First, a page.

If you are worried about the dreaded four-month sleep regression, The Wonder Weeks is for you. This app was recommended to me by a mom with experience and it is fantastic. It warns you about impending fussy periods and keeps you up-to-date on mental milestones. Having this mom app at my fingertips has taught me a valuable lesson that all moms need to learn: your baby isn’t crying because it hates you and you are terrible, it’s just going through a phase. Wonderfully, this mom app gives you tips on how to help your babe through these leaps.

This is the only app I have ever paid for, no lie. My only regret is that I didn’t get it sooner. It is available for both Android and iOS.

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Netflix

This may seem like a cop-out when it comes to mom apps, but I spent a lot of time with Netflix in the first few months of motherhood. Three A.M. fussy feedings are maybe not the ideal time to read ‘The Girl on the Train’, but they are perfect for bingeing all seven seasons of Parks and Recreation. Which I did on my phone, while nursing in a rocking chair.

Bonus: when your baby is a bit older, you can put them in their bouncy chair in front of BBC nature documentaries, and know that you are doing something good for their brain. And then that tiny infant will be 13 months old and you will pass them your phone with Puffin Rock on it and pray they stay quiet for six minutes.

The Netflix app is available for free on Android and iOS, though you do have to pay for the subscription.

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This article is entirely my own opinion, and I have not been paid by any of these companies to share their products. I hope that sharing my lifehack with mom-kind will ease someone else’s transition in to motherhood, and save their sanity too.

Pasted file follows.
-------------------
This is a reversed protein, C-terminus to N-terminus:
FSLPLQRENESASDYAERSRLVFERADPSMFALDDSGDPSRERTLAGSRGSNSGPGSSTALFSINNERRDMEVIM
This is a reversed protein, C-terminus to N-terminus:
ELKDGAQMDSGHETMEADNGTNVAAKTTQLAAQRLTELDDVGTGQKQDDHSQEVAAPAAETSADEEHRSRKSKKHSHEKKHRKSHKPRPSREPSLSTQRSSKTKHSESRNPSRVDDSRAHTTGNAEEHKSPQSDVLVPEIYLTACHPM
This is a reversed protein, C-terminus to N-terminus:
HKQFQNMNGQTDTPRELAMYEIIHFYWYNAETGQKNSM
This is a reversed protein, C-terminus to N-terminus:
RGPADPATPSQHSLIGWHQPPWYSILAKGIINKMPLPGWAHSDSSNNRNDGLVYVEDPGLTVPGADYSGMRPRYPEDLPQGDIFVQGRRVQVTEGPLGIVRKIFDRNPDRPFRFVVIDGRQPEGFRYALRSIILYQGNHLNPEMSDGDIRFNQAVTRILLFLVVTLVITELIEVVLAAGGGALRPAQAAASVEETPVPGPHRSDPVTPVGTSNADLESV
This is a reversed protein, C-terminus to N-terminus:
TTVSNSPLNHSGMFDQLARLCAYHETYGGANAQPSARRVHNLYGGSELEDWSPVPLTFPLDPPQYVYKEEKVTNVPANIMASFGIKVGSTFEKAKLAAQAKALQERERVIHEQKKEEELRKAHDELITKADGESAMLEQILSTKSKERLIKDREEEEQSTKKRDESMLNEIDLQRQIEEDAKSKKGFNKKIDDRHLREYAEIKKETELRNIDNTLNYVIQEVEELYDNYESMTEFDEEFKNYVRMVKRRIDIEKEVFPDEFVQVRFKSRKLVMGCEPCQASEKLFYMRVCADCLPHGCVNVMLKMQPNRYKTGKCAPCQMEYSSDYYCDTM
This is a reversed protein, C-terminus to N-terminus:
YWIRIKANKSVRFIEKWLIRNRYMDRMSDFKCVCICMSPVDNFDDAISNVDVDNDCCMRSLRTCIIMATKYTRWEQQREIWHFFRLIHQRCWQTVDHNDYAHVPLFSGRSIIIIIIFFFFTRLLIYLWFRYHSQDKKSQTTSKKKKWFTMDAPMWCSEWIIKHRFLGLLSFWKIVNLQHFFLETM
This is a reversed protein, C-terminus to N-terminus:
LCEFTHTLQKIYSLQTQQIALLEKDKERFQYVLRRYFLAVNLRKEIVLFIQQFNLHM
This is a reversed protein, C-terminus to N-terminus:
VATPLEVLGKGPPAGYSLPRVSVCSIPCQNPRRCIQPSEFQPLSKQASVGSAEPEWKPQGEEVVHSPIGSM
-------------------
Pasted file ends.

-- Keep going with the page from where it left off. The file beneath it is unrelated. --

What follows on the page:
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Last Updated on November 25, 2021

How to Make Private Browsing on Safari Truly Private

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How to Make Private Browsing on Safari Truly Private

There comes a time when we may be searching online and don’t want the browser to remember our footsteps. The reasons don’t always have to be what we obviously think of as the main reason; for example, sometimes, you may not want Safari to remember your passwords or prompt you to enter your password when surfing the web.

Whatever the reason, we may think that we are totally in the clear with Private Browsing on Safari and the other browsers on a Mac. However, a quick Terminal command can bring up every website you’ve visited. How do you do this? Also, how do you clear your tracks for good? We will provide both answers and more today.

    What Does Private Browsing Do?

    When activated, Private Browsing on Safari prevents your browsing history from being kept in the history tab of the application. Along with this, it doesn’t autofill information that you have saved in the browser. In this mode, you essentially become incognito and any references of previous use is essentially hidden when you are in private mode.